In 1998, Lynn Elliott, MBA, CPA, accepted a position as CEO of the thriving, hospital-based practice of Radiology Associates of Tarrant County (RATC), Fort Worth, Tex. With nine hospital clients but just one full-service imaging center, RATC charged Elliott with the task of growing the practice’s outpatient imaging center business. Fresh from a stint with a nephrology practice during which he built 10 dialysis centers in 18 months, Elliott had extensive experience in developing outpatient medical facilities.
Ten years later, RATC has two new hospital clients, but a quite a few more imaging centers—a total of 13, plus three more that it manages. With 61 radiologists and more than 350 employees, RATC now looks to Elliott to lead the practice out of what he refers to as the field-of-dreams era and into a new, post-DRA period characterized by declining reimbursement, utilization controls, and, most of all, rapid change. Elliott also serves as CEO of an associated consulting company, ASI, Fort Worth, Tex. He agreed to share with the readers of ImagingBiz.com his strategy for RATC and his thoughts on what it will take to thrive in the coming years.
“Simply responding to the changes is not going to be enough. To be successful, leaders are going to have to anticipate change. They are going to have to develop strategies in advance so that they can not only survive, but also take advantage of the opportunities that are there.” —Lynn Elliott, MBA, CPA CEO, Radiology Associates of Tarrant County
ImagingBiz: After years of growth, RATC has developed a robust infrastructure. How are you leveraging that capacity to fuel growth?
Elliott: Over the past 10 years, the existing management team at RATC has been involved in the development and management of 16 imaging centers, 13 that are owned and three that are managed. One of the byproducts of that expansion is the development of a strong management infrastructure with a lot of experience and expertise.
About three years ago, we were contacted almost simultaneously by a couple of hospital-based radiology groups, outside of Texas, who were aware of what we had done. They wanted to do the same thing with their practices, so we invited them to come and visit RATC. Once they saw what we had done, they were wanted to do the same thing themselves.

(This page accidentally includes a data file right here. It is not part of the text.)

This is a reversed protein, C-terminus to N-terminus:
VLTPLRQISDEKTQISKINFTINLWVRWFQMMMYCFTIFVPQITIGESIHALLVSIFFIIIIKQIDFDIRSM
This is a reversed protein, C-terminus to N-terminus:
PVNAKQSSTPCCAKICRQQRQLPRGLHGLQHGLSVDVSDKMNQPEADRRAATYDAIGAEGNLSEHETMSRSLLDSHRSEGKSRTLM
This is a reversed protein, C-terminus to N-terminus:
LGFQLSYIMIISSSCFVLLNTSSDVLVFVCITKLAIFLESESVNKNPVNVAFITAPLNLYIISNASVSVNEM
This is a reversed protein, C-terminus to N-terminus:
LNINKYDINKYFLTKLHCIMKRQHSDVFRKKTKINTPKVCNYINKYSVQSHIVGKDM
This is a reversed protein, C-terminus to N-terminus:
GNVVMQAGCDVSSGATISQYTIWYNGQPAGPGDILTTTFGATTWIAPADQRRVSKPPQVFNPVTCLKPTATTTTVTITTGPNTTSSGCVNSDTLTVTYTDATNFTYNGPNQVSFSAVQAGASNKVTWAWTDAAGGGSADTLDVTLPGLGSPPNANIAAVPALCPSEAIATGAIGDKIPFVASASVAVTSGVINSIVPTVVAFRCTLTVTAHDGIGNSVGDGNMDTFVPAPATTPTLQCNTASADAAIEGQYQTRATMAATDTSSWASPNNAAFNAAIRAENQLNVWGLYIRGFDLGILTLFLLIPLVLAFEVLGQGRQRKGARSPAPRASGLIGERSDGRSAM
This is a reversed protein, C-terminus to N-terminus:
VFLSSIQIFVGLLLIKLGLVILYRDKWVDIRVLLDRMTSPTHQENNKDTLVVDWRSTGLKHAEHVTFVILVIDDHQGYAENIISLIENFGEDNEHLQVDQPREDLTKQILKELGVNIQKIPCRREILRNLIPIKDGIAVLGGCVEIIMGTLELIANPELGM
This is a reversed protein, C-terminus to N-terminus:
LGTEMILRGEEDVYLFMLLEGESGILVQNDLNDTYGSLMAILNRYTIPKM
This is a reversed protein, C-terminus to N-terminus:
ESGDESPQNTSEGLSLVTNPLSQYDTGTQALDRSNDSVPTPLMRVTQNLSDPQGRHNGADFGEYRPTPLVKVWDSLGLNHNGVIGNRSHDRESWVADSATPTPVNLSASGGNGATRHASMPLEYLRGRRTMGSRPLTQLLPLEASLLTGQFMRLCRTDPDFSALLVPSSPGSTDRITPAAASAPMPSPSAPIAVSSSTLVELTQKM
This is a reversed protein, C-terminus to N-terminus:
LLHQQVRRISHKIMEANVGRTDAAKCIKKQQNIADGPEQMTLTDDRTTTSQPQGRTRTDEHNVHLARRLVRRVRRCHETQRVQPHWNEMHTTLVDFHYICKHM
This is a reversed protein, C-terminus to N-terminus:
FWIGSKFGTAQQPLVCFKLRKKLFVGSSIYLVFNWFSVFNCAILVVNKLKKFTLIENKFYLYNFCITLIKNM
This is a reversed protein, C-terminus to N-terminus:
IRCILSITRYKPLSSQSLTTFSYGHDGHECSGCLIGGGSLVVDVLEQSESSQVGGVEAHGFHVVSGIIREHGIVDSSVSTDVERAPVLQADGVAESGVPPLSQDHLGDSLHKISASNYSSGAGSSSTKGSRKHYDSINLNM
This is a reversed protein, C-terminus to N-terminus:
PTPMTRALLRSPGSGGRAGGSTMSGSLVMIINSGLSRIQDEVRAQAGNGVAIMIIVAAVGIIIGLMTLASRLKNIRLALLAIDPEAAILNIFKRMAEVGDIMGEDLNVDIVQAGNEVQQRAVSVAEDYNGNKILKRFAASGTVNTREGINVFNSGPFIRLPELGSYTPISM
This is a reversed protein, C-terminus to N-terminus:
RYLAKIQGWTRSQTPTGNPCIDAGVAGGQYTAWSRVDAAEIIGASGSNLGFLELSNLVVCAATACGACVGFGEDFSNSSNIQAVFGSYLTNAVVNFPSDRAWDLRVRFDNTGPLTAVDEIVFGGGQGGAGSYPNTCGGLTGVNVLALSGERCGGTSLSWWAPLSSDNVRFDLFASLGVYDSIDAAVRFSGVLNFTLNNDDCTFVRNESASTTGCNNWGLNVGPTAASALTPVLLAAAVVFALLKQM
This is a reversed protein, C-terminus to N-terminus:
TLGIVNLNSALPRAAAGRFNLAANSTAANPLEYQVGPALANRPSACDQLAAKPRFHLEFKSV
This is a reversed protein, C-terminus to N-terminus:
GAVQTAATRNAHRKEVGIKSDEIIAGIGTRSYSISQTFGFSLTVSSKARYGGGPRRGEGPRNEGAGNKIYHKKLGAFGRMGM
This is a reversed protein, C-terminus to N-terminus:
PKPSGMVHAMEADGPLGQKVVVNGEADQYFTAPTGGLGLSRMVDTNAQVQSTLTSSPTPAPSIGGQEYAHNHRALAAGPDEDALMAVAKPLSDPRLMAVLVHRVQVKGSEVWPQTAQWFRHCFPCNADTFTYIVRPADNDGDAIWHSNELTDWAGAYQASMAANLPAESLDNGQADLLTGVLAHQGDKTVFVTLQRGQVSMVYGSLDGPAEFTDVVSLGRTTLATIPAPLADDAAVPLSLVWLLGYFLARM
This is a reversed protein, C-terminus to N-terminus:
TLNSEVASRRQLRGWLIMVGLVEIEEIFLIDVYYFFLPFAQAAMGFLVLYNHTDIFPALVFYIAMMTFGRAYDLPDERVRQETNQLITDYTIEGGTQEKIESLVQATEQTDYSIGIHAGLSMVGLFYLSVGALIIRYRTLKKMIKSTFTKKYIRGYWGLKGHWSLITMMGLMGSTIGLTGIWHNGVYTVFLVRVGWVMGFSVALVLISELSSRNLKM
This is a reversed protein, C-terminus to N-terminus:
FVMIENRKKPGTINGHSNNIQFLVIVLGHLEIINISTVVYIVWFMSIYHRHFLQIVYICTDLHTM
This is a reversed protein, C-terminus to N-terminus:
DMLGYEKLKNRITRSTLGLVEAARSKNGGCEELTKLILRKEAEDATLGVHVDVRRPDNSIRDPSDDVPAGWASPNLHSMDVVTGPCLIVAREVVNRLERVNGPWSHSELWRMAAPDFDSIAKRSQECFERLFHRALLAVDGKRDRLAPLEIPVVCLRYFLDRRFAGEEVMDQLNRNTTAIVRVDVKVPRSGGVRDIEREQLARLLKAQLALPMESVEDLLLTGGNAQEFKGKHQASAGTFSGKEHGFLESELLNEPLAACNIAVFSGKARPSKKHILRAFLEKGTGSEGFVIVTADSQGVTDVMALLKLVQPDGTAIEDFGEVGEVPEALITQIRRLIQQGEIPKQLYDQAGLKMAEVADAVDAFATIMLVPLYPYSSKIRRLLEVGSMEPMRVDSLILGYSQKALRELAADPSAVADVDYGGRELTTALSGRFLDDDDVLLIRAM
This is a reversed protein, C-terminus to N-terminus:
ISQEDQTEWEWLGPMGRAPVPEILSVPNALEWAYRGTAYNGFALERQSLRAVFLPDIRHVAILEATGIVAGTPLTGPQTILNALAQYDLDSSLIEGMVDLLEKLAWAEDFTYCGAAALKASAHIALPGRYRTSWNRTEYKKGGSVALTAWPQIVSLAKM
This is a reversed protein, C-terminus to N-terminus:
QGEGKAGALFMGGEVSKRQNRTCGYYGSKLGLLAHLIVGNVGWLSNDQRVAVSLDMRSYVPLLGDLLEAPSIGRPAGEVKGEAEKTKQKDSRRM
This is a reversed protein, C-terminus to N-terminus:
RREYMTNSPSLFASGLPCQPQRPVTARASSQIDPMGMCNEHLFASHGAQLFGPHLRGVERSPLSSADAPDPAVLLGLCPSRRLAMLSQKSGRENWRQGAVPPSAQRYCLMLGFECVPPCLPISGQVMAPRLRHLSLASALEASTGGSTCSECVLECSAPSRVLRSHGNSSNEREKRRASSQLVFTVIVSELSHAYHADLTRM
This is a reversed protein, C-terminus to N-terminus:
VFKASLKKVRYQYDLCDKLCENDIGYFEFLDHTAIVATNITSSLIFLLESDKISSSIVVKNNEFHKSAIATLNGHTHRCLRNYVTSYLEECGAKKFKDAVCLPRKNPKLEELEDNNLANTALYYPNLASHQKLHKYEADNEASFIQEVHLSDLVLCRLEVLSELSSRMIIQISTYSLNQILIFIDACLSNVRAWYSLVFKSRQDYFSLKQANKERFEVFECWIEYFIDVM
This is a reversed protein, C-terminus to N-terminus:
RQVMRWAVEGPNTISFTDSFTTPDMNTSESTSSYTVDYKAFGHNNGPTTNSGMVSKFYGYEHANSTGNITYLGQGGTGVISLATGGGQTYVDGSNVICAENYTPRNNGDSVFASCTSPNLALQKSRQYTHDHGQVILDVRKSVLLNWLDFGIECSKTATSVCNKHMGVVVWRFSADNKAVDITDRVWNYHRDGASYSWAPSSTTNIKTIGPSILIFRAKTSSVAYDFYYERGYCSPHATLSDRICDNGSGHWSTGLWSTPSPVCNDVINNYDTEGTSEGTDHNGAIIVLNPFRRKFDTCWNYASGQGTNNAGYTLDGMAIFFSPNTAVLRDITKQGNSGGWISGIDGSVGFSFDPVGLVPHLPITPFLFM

As they looked at our operations, they understood that because they were hospital based and virtually the only employees they had were billing employees, they didn’t have expertise even to design an imaging center, much less to build and manage it going forward. In talking with them about that, we suggested that perhaps we could help them. As we talked further, the idea of being partners with them in the development of the center and helping them build and manage it going forward emerged pretty quickly.
At that point, we had not considered getting into management and consulting as a separate line of business, but almost immediately after we started working with these groups, the word spread, and we began to get other inquiries. After some deliberation, we formed ASI to be an affiliate of RATC, with the idea that we would market this expertise and experience we had developed in our own centers across the country.
ImagingBiz: What were the historic pathways to growth, and why are those options less viable in the current market?
Elliott: If you look at the past 20 years, utilization of imaging, primarily outpatient, has skyrocketed. Utilization was up double digits nearly every year until recently, and much of that growth came in the outpatient market. There were a number of things driving that: technological advances, population growth, consumer awareness, and the intensity of defensive medicine. For those involved in the industry at that time, the primary challenge was planning to accommodate the growth. MRI centers were cropping up everywhere across the country, and as soon as they were built, their schedules would be full. I like to refer to that period as the field-of-dreams era, in which if you built it, they would come.
The dynamics of the industry made those kinds of growth rates unsustainable. I think what you’ve seen in the last few years are some regulatory and market forces that are really focused on reducing the rate of growth in outpatient imaging. I don’t think anyone believes they’ll ever stop the rate of growth in the industry, but something had to be done, and it was done. You are seeing pressure